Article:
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Elements of Design. Framework 2.2.2 discuss basic design principles and elements. FRAMEWORK 2.2.2 IDENTIFY EXAMPLES OF BASIC DESIGN ELEMENTS: LINE SHAPE MASS COLOR VALUE TEXTURE SPACE. Elements of Design. Elements of Design. Lines Shapes Mass Texture. Color Value Space.

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Framework 2.2.2 discuss basic design principles and elements


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    1. Elements of Design Framework 2.2.2 discuss basic design principles and elements

    2. FRAMEWORK 2.2.2 IDENTIFY EXAMPLES OF BASIC DESIGN ELEMENTS: LINE SHAPE MASS COLOR VALUE TEXTURE SPACE Elements of Design

    3. Elements of Design

    4. Lines Shapes Mass Texture Color Value Space Elements of Design

    5. Are used to divide or unite elements on a page Can denote direction Can provide an anchor to hold elements on a page Lines

    6. Static—uniform spacing Dynamic—uneven spacing of otherwise uniform lines Random--freeform Lines can be:

    7. Static Lines

    8. Dynamic

    9. Random

    10. Geometric Natural Abstract Shapes

    11. Circle—suggests infinity; free movement Geometric

    12. Square—denotes honesty and stability; Squares are familiar, trusted shapes. Because the vast majority of the text we read is set in squares and rectangles, it has become familiar, safe, and comfortable. Geometric

    13. Triangle--suggests action, movement Geometric

    14. Natural shapes are found in nature or they can be manmade shapes. Leaves are an example of a natural shape. An ink blob is a natural shape. Natural shapes are often irregular and fluid. Natural

    15. Abstract shapes are stylized or simplified versions of natural shapes. Symbols found on signs, such as the stylized wheelchair shape for handicapped access, is one example. Abstract

    16. Physical—the physical dimension (size) of the paper • Letter—8.5 x 11 • Tabloid—11 x 17 • Visual—the size of each element in relationship to the whole piece Mass

    17. Physical—the characteristics of the paper itself; also known as tactile; Examples: • Glossy • Matte • Linen • Rough—like construction paper, newsprint • Visual—the effects created by photographs or digital images Texture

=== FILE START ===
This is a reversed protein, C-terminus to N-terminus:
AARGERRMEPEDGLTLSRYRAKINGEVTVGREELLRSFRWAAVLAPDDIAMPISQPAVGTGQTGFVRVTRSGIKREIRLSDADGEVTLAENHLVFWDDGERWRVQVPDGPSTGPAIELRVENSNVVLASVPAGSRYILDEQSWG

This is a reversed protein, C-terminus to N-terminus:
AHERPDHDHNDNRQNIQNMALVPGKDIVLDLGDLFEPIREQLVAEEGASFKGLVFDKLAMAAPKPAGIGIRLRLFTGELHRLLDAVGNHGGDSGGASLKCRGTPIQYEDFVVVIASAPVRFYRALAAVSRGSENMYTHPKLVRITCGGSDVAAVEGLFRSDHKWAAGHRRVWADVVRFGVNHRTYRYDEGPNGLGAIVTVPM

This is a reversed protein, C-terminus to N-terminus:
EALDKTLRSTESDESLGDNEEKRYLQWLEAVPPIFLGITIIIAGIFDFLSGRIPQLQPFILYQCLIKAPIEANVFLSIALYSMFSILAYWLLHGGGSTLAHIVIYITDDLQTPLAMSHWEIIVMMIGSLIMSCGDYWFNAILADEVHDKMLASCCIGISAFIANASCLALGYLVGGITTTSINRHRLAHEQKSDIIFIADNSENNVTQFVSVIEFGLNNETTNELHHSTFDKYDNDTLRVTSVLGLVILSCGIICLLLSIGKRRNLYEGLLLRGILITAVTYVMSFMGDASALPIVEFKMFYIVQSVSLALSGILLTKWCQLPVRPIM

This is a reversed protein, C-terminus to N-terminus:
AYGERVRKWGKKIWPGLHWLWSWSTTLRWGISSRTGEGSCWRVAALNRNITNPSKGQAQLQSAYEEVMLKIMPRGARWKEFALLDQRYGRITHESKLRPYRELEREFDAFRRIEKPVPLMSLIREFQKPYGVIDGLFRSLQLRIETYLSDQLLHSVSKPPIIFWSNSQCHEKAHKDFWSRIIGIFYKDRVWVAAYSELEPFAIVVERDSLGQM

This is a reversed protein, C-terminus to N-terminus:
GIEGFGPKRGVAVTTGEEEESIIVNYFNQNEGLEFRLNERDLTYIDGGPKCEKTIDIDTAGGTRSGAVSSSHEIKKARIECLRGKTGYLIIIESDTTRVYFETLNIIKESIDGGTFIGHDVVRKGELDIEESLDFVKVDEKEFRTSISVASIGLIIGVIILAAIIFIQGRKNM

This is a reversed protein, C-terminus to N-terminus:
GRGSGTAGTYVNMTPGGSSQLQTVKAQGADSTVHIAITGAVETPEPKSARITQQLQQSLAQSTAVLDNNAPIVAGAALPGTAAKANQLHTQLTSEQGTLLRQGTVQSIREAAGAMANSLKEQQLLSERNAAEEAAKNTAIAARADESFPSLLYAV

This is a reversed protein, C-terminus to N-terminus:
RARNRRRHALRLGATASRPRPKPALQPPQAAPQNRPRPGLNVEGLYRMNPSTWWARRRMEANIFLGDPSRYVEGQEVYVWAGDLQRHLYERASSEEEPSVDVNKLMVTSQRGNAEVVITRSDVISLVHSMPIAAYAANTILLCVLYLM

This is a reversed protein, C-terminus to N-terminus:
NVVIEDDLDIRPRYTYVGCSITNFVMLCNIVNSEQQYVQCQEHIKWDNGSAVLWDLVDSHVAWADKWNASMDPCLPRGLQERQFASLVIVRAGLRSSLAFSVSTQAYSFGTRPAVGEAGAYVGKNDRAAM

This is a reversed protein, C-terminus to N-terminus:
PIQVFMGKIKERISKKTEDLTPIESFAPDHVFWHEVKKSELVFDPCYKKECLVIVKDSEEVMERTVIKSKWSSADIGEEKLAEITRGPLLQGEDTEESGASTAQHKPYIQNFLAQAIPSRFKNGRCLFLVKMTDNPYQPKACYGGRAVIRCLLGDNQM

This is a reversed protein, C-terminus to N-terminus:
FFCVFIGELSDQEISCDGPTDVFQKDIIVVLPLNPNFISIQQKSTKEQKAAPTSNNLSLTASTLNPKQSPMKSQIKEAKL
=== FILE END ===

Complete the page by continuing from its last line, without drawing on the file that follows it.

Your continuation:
18. Color is part of the viewer’s mental response to the light entering the eyes from the display and its surroundings; also known as hue RGB color (red, green, blue) is the color mode used by monitors; color values range from 0-255 CMYK color (cyan, magenta, yellow, black) is the color mode used by printers; colors are expressed in percentages—0-100% Color http://colorusage.arc.nasa.gov/index.php

    19. Important tips on using color: • Consider your audience • Use colors appropriate to the topic • Consider color contrast with your background color; older viewers need higher brightness levels to distinguish colors • Use color consistently across the project • Verify that the colors you use look okay on different projection methods; if creating for the web, use web-safe colors • Consider commonly accepted color meanings such as red/yellow are warm, blue/green are cool, red means stop, etc. • Be sensitive to the fact that colors mean different things in different countries and regions. Color http://office.microsoft.com/en-us/infopath/HA102270681033.aspx#1, http://colorusage.arc.nasa.gov/index.php, http://www.lighthouse.org/accessibility/effective-color-contrast/, http://www.usask.ca/education/coursework/skaalid/page/scrndsgn/murch.htm, http://desktoppub.about.com/cs/color/a/symbolism.htm

    20. The measure of darkness and lightness within a color • Tint—adding white to a hue • Shade—adding black to a hue Value

    21. The distance or area between or around elements on the page Any area that is free from type or graphics is called white space White space creates a rest for the eye, and visually organizes the elements on the page; also known as negative space. Space